People in Augusta and Washington do things that make many ordinary folks — especially taxpayers — scratch their heads and say, “Now, what were they thinking when they did that?”
And few things hereabouts occasion that sort of bewilderment more than this state’s historic tax policies and practices — that is, the ones generally set by Democrats, or at least the “progressives” (read: liberals) among their number.
Especially since the results of those policies are so self-evidently counterproductive at so many levels — including the punishment they impose on people who want to retire here. (I speak as one of those people; my wife and I both pulled the plug on full-time work in the past few months, and we’re seeing many things from a different perspective now.)
Still, it’s also rare that informed criticism of state tax policy gets such rapid verification as did an editorial published on this site last week.
Now, it’s true that as a free-lance writer, I am paid by the powers that be at the Maine Heritage Policy Center to send them a thousand words or so a week giving my thoughtful, considered views on issues of public policy.
And it’s also true that my outlook on those issues is in general agreement with the views held by the people who support and work for the MHPC.
Nevertheless, I’m a grunt, not a general, and I am not generally consulted when the organization takes a position. And I may agree or disagree with any given viewpoints published on this site. (Other than my own, of course. I tend to agree with most of those.)
Nevertheless, there is hardly a position taken by the MHPC’s worthies in recent years that I can more heartily concur with than the recent editorial calling on the state to move in a series of measured steps toward reducing Maine’s income tax to zero.
That even the first indications of such a move would stir business growth and investment is beyond dispute, not to mention the general sense of well-being and optimism it would generate among the hard-pressed working people of the state.
If done gradually, there would be time for economic growth to soften some of the impacts of the cutbacks such a course would impose on those dependent on state services. However, it would also create a new impetus toward differentiating those who truly need such services from those who have grown dependent on outlays without demonstrating such a need.
It also would recognize that we compete with states with lower tax rates than ours, and live right next door to one that has no income or sales taxes at all.
But it’s the impact on prospective and current retirees that’s my point this time, and the release of another survey in late April putting Maine at the bottom of the list — dead last — in the nation as a place to retire is what’s important now.
It’s bad enough that the website MoneyRates.com (slogan: “Make the most of your money”) dropped Maine from 28th in the nation last year to 50th this year based on a survey that weighted states by tax policies, climate, life expectancy and crime.
That site isn’t the only critical observer; Kiplinger’s rates Maine in its bottom 10 retirement states, too.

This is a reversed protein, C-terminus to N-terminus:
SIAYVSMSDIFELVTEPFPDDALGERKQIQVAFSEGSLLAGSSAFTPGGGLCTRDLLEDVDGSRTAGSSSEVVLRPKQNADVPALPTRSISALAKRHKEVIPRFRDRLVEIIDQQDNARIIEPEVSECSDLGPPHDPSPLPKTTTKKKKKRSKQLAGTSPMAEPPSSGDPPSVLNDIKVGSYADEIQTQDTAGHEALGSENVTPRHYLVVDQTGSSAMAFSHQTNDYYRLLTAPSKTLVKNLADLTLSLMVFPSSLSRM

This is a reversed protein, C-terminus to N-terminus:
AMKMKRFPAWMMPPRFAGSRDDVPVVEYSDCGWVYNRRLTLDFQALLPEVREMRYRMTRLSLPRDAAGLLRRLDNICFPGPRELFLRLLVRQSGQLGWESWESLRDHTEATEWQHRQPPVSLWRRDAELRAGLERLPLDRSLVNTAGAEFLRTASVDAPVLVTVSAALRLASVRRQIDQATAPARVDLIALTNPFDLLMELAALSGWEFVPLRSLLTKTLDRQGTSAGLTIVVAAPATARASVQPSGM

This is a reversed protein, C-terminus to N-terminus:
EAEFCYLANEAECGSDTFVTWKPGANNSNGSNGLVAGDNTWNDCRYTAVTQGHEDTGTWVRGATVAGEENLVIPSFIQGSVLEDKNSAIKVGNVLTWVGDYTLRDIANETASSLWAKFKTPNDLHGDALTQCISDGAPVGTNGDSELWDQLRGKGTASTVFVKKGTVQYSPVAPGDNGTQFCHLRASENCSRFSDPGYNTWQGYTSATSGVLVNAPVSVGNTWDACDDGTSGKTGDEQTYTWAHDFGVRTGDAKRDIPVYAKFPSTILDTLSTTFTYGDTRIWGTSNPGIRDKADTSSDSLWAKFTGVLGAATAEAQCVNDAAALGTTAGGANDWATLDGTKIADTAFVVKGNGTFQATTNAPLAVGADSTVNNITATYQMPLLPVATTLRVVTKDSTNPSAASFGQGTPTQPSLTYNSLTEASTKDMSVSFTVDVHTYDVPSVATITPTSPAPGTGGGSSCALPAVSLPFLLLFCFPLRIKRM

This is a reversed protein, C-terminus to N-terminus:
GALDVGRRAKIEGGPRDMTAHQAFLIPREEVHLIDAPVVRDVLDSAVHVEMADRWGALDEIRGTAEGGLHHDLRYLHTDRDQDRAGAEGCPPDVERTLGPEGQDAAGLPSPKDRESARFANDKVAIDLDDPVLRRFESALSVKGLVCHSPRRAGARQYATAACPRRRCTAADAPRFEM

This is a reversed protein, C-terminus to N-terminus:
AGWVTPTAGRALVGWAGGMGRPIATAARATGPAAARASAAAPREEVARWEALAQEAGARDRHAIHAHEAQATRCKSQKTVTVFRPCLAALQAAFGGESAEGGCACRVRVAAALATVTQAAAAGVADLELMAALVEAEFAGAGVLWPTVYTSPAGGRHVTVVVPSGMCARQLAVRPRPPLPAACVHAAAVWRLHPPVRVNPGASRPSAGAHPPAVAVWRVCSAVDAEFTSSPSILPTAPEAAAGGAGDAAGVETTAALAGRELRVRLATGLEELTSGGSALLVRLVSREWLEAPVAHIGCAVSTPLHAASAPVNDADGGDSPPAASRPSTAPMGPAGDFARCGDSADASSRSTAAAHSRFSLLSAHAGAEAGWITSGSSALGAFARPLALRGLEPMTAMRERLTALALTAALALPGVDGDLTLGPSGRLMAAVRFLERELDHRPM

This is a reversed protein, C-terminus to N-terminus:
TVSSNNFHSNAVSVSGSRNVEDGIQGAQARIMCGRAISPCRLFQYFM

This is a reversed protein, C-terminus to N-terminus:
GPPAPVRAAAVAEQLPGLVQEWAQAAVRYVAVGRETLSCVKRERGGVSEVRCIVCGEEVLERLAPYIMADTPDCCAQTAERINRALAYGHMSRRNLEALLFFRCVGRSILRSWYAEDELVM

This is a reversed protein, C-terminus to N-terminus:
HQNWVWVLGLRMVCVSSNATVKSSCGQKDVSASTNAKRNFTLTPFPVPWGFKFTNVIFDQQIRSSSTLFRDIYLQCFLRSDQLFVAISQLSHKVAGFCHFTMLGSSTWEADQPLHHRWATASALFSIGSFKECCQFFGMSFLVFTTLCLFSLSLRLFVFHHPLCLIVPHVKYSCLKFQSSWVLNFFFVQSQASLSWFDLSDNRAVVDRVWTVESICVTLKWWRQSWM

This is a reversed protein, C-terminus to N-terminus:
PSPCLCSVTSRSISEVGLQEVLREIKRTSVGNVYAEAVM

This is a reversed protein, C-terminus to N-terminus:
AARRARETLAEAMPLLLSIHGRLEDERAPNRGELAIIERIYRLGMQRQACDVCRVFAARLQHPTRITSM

But it’s much worse that the new survey was featured prominently by AARP, the nation’s largest private organization serving retirees. That got the news prominent coverage, and told potential residents all over the country to look elsewhere.
True, Maine was average on life expectancy and right at the top on low crime rates, but those categories were weighted far less than taxes and climate, and Maine suffered greatly in both areas.
There’s not much to be done about climate (except hope global warming gets its act in gear), but taxes are entirely up to our discretion — and discretion hasn’t exactly been a hallmark of Maine’s political class in recent decades, when Democrats controlled the levers of policy.
We’ve been paying the price for that. As the editorial noted, “Maine lost people and their incomes to the nine states that have no income tax almost every year from 1995 to 2009. This works out to nearly 12,000 people and over $661 million in income lost. Conservative estimates show this out-migration cost state and local government over $87 million in revenue over this time period.”
And that doesn’t even begin to count the number of people who might have moved here (lots of people — like my wife and I — aren’t frightened by some snow and lower temperatures, especially if they are found in a place with great natural beauty) if AARP, Kiplinger’s and others wouldn’t have scared them away.
Maine, like many other states, doesn’t tax Social Security income, but offers only a measly $6,000 personal exemption on retirement income, where others don’t tax it at all.
So Maine has a window of opportunity to make a real impact not only within our borders, but also far beyond them.
Consider what might happen if, in 2014 or 2015, organizations like AARP and others were saying, “Maine has moved from the bottom 10 states for retiree-friendliness to the top 10.”
That would be something to brag about. It would also be something to profit from. All we have to do is, well, do it. And the time to start is now.
M.D. Harmon, a retired journalist and military officer, loves the state of Maine — especially since it’s no longer governed by socialists. He can be contacted at: firstname.lastname@example.org